At 2435m Mount Kanlaon, two hours south from Bacolod by jeepney, is the tallest peak in the central Philippines and offers a potentially dangerous challenge. One of the thirteen most active volcanoes in the country, there’s the real possibility of violent eruptions and climbers have died scaling it. The rim of the crater is a forbidding knife-edge overhanging an apparently bottomless chasm. The dense surrounding forest contains all manner of wonderful fauna, including pythons and tube-nosed bats and locals believe the mountain is home to many spirits. It also features in Philippine history being where President Manuel Quezon hid from invading Japanese forces during World War II.
There are three main routes up the volcano itself. The Guintubdan trail is the easiest and most comon ascent, but even this should not be underestimated. The usual start point is Guintubdan, where there is basic accommodation at The Pavilion (P499 and under) and Rafael Salas Nature Camp (P499 and under). From here, although it’s only 8km to the top, the trail is best broken with an overnight stop. The 14km-long Mananawin trail works best over three days and offers the chance to really get to know the region, while the short, steep Wesey trail is very exposed and only for experienced tropical mountaineers.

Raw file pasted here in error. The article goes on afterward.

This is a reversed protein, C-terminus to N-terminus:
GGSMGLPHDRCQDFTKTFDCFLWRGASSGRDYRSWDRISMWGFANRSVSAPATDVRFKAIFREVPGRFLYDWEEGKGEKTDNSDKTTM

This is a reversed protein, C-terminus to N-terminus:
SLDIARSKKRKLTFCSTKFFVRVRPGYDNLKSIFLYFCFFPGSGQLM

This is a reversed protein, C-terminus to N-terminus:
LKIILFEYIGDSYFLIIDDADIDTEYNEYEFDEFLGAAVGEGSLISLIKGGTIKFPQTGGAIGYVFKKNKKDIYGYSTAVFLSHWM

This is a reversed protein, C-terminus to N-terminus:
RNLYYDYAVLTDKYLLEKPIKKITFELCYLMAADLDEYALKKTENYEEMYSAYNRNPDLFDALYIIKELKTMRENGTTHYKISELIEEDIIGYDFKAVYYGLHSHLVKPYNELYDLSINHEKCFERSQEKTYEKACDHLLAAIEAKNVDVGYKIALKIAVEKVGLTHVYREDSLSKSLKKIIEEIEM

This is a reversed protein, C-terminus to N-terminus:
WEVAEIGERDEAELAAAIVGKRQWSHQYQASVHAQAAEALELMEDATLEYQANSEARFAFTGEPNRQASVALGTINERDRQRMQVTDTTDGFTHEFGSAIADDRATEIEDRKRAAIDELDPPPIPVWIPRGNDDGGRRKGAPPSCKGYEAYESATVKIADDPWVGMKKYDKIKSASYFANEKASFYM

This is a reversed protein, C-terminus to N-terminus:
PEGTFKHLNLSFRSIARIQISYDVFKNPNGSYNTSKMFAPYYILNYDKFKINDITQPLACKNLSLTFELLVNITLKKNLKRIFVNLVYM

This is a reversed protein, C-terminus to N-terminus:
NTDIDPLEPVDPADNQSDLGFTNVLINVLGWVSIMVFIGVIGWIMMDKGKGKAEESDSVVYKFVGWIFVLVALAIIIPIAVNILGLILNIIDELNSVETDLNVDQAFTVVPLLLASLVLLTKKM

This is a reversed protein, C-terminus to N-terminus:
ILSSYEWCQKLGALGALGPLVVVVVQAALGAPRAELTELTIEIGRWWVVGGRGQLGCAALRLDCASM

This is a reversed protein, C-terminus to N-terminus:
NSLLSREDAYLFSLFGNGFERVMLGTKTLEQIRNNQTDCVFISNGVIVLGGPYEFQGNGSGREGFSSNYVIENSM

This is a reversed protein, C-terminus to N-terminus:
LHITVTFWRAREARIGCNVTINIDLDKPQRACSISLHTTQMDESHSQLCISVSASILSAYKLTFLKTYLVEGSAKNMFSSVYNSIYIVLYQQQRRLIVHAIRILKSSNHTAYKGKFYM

Whichever way you choose to ascend, a permit (P300) and guide (P500/day) are mandatory, and a porter (P300–500) might come in handy. The easiest way to make all of these arrangments is through Billy Torres at Next Stop Negros Tours. Contact Billy as far in advance as possible (ideally a month), and he can arrange everything from permits, guides and porters to tents and meals (climbs around P4500/person excluding transport). Coming from further afield you can also arrange to climb Kanlaon through Dumaguete Outdoors in Dumaguete.